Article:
Prevalence and risk factors for intestinal nematode infections in children as environmental health indicators for prevention in Sub-Saharan tropical communities of Ebonyi state, Nigeria
A community-based cross-sectional study was conducted between November 2010 and February 2011 to assess the prevalence of intestinal nematode infections among children aged 1 – 14 years living in two communities of rural Ebonyi State, Nigeria, characterize the risk factors for infection and develop environmental health indicator for use for infection preventive activities. A pre-tested structured questionnaire was used to obtain information on sanitation, hygiene and socioeconomic variables. Stool samples were examined using existing standard protocols for parasitological detection and identification of nematode eggs/larvae. Results revealed that one or more nematodes infected the study population providing an overall prevalence of 57.9%. Dominant parasites encountered were A. lumbricoides (21.1%), hookworm (17.0%), T. trichiura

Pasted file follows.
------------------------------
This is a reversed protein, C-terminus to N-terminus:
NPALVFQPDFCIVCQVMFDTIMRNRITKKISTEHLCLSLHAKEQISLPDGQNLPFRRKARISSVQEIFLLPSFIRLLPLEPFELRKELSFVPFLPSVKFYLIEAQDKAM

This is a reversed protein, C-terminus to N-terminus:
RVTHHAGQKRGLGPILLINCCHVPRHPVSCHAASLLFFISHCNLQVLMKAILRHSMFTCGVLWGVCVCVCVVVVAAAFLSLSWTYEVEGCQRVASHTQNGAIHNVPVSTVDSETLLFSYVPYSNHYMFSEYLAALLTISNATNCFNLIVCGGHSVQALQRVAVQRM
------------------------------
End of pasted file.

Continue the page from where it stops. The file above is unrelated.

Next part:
(12.8%), and S. stercoralis (5.9%). One species of intestinal nematodes was detected in 26.2% of infected population whereas 14.5% and 2.5% harboured two and three nematode species respectively. Identified risk factors were environmental, sanitation, hygiene, socioeconomic, crowding in households and availability of washbasin with water in toilets. The environmental health indicator developed summarized the biological,
environmental and social factors associated with risk infection. This could be incorporated into environmental and community-based health surveillance in line with the primary health-care delivery system initiative.
Keywords: Intestinal nematode, Prevalence, Intensity, Risk factor, Environment, Helminthiases